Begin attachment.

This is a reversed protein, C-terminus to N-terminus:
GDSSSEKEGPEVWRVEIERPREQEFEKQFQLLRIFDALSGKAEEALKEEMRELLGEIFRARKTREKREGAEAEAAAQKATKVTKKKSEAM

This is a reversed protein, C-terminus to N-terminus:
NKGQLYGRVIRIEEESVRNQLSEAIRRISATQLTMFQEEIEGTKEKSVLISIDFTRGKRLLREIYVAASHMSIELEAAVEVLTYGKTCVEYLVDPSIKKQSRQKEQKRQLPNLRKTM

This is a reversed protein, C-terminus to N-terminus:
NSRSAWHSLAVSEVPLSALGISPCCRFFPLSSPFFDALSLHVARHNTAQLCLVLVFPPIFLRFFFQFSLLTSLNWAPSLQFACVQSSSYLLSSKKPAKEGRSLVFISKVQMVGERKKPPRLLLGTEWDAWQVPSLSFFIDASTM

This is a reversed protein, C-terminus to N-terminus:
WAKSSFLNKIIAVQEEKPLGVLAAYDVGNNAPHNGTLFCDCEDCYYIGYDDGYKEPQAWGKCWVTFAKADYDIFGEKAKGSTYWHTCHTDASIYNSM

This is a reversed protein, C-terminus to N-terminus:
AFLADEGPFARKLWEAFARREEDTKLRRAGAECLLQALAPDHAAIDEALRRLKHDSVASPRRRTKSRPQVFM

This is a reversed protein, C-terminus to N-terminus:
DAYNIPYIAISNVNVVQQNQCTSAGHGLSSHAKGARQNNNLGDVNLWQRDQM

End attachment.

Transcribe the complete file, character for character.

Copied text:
This is a reversed protein, C-terminus to N-terminus:
GDSSSEKEGPEVWRVEIERPREQEFEKQFQLLRIFDALSGKAEEALKEEMRELLGEIFRARKTREKREGAEAEAAAQKATKVTKKKSEAM

This is a reversed protein, C-terminus to N-terminus:
NKGQLYGRVIRIEEESVRNQLSEAIRRISATQLTMFQEEIEGTKEKSVLISIDFTRGKRLLREIYVAASHMSIELEAAVEVLTYGKTCVEYLVDPSIKKQSRQKEQKRQLPNLRKTM

This is a reversed protein, C-terminus to N-terminus:
NSRSAWHSLAVSEVPLSALGISPCCRFFPLSSPFFDALSLHVARHNTAQLCLVLVFPPIFLRFFFQFSLLTSLNWAPSLQFACVQSSSYLLSSKKPAKEGRSLVFISKVQMVGERKKPPRLLLGTEWDAWQVPSLSFFIDASTM

This is a reversed protein, C-terminus to N-terminus:
WAKSSFLNKIIAVQEEKPLGVLAAYDVGNNAPHNGTLFCDCEDCYYIGYDDGYKEPQAWGKCWVTFAKADYDIFGEKAKGSTYWHTCHTDASIYNSM

This is a reversed protein, C-terminus to N-terminus:
AFLADEGPFARKLWEAFARREEDTKLRRAGAECLLQALAPDHAAIDEALRRLKHDSVASPRRRTKSRPQVFM

This is a reversed protein, C-terminus to N-terminus:
DAYNIPYIAISNVNVVQQNQCTSAGHGLSSHAKGARQNNNLGDVNLWQRDQM